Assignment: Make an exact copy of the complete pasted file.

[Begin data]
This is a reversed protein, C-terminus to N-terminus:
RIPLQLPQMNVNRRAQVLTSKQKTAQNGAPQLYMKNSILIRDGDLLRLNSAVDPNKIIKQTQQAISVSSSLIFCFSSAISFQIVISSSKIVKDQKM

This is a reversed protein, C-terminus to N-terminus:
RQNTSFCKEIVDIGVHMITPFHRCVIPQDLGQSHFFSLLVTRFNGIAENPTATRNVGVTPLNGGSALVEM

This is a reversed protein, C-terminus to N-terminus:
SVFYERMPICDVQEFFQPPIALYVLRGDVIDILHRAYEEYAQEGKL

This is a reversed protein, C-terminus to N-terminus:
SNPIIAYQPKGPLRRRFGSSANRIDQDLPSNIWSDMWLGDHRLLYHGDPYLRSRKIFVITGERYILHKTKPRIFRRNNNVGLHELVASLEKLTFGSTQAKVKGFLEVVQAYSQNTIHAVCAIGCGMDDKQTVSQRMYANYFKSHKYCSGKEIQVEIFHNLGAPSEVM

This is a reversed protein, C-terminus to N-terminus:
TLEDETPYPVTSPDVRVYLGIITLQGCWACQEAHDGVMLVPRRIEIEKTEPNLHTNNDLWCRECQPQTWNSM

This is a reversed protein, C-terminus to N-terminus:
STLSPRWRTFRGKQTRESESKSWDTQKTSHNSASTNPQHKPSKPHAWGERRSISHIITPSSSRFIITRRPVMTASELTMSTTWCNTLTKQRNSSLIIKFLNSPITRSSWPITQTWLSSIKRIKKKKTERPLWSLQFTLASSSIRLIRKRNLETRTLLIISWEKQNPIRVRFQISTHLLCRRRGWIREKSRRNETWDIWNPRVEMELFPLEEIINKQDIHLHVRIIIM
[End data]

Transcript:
This is a reversed protein, C-terminus to N-terminus:
RIPLQLPQMNVNRRAQVLTSKQKTAQNGAPQLYMKNSILIRDGDLLRLNSAVDPNKIIKQTQQAISVSSSLIFCFSSAISFQIVISSSKIVKDQKM

This is a reversed protein, C-terminus to N-terminus:
RQNTSFCKEIVDIGVHMITPFHRCVIPQDLGQSHFFSLLVTRFNGIAENPTATRNVGVTPLNGGSALVEM

This is a reversed protein, C-terminus to N-terminus:
SVFYERMPICDVQEFFQPPIALYVLRGDVIDILHRAYEEYAQEGKL

This is a reversed protein, C-terminus to N-terminus:
SNPIIAYQPKGPLRRRFGSSANRIDQDLPSNIWSDMWLGDHRLLYHGDPYLRSRKIFVITGERYILHKTKPRIFRRNNNVGLHELVASLEKLTFGSTQAKVKGFLEVVQAYSQNTIHAVCAIGCGMDDKQTVSQRMYANYFKSHKYCSGKEIQVEIFHNLGAPSEVM

This is a reversed protein, C-terminus to N-terminus:
TLEDETPYPVTSPDVRVYLGIITLQGCWACQEAHDGVMLVPRRIEIEKTEPNLHTNNDLWCRECQPQTWNSM

This is a reversed protein, C-terminus to N-terminus:
STLSPRWRTFRGKQTRESESKSWDTQKTSHNSASTNPQHKPSKPHAWGERRSISHIITPSSSRFIITRRPVMTASELTMSTTWCNTLTKQRNSSLIIKFLNSPITRSSWPITQTWLSSIKRIKKKKTERPLWSLQFTLASSSIRLIRKRNLETRTLLIISWEKQNPIRVRFQISTHLLCRRRGWIREKSRRNETWDIWNPRVEMELFPLEEIINKQDIHLHVRIIIM